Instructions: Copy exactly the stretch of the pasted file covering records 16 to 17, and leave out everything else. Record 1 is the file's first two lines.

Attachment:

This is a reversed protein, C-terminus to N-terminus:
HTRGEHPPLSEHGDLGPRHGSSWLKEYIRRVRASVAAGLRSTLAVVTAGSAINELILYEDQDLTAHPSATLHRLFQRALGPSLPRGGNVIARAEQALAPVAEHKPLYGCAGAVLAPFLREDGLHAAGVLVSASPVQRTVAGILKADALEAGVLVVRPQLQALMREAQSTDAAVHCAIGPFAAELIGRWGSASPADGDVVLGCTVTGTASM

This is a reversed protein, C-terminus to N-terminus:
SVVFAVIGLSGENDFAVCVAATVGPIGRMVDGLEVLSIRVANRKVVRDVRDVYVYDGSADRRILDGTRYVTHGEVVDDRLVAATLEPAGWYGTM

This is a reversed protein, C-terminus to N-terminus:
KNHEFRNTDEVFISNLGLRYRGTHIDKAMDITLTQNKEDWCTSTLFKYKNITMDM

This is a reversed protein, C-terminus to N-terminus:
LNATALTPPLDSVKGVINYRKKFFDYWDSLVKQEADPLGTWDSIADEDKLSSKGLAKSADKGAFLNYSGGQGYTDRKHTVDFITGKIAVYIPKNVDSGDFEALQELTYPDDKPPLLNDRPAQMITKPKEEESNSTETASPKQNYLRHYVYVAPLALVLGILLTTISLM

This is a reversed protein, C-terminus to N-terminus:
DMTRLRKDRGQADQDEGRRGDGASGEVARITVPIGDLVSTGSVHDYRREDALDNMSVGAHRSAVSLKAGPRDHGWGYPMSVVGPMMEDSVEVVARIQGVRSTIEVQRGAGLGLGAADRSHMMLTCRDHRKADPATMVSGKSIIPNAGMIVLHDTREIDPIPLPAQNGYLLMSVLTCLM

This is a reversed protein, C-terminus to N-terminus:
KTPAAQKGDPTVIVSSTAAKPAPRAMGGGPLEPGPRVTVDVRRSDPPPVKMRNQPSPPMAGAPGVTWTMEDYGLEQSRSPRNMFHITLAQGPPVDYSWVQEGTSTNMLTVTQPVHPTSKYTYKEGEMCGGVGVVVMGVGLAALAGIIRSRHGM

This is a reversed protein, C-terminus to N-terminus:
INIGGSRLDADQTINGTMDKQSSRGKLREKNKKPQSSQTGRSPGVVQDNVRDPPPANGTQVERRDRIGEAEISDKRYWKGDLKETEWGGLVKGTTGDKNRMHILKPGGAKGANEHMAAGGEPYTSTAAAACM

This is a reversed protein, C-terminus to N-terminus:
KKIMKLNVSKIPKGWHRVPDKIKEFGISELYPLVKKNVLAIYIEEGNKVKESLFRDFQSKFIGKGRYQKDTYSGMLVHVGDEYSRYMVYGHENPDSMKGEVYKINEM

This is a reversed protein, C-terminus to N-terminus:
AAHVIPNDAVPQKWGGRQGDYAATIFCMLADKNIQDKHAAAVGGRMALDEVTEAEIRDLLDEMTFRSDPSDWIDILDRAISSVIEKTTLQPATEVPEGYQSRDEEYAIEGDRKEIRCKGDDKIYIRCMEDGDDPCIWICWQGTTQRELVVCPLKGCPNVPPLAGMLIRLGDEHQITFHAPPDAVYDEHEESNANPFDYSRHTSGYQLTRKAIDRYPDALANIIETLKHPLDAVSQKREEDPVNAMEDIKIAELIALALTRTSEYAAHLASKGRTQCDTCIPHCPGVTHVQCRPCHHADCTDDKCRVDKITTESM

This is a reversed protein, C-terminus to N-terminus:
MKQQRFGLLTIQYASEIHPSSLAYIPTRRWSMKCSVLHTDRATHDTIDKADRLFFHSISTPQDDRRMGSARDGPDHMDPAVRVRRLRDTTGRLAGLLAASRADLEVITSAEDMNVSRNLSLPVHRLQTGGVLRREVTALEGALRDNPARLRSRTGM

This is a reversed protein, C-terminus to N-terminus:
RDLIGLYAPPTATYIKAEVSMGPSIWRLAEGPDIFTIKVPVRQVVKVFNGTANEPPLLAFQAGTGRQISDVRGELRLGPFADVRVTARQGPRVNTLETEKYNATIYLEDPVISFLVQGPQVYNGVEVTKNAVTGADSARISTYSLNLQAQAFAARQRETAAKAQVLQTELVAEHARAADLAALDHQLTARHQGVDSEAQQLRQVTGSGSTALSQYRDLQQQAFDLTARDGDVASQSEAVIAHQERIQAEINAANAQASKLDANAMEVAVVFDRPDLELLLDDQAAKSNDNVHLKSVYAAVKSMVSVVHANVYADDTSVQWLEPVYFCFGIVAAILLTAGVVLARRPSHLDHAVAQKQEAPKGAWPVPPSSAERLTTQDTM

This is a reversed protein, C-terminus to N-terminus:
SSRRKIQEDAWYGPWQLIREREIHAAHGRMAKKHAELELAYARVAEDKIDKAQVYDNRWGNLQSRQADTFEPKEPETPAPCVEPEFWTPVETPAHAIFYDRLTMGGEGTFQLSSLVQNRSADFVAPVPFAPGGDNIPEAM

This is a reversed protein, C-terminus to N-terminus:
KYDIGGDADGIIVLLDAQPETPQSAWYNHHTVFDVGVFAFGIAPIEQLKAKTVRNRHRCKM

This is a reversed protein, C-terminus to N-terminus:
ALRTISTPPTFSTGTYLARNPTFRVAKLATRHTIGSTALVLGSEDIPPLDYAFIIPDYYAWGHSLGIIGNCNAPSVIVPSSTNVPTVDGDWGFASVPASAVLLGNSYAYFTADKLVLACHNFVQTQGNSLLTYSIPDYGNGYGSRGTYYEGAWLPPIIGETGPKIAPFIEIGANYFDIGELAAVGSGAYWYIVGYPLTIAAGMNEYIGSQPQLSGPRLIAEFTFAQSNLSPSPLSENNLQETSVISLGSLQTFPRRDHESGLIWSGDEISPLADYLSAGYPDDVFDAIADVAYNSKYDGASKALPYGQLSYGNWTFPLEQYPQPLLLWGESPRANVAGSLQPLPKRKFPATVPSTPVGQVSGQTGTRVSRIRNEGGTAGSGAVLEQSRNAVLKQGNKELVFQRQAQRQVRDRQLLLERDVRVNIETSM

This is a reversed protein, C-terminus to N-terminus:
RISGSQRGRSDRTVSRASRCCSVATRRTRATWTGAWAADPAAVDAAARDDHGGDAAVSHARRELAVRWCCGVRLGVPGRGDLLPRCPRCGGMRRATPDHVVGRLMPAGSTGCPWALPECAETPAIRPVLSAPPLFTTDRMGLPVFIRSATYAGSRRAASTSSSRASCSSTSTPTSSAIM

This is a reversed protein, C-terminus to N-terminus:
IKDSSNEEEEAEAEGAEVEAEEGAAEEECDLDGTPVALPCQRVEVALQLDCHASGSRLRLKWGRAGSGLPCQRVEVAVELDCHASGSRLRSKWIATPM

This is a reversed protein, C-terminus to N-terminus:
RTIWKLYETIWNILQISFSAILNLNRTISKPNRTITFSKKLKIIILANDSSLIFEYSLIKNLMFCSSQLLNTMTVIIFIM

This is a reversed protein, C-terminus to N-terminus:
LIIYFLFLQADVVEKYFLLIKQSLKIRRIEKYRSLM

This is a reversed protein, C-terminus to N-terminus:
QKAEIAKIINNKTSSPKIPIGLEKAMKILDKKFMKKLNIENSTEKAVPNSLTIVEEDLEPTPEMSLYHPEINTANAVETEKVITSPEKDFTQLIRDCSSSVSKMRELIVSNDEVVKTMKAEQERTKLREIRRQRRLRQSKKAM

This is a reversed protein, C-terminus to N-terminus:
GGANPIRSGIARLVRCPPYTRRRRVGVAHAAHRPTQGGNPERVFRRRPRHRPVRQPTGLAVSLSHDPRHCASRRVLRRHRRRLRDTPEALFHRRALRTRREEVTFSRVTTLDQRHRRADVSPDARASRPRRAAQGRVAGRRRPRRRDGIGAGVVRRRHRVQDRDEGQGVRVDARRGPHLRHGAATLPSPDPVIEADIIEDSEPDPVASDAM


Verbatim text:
This is a reversed protein, C-terminus to N-terminus:
IKDSSNEEEEAEAEGAEVEAEEGAAEEECDLDGTPVALPCQRVEVALQLDCHASGSRLRLKWGRAGSGLPCQRVEVAVELDCHASGSRLRSKWIATPM

This is a reversed protein, C-terminus to N-terminus:
RTIWKLYETIWNILQISFSAILNLNRTISKPNRTITFSKKLKIIILANDSSLIFEYSLIKNLMFCSSQLLNTMTVIIFIM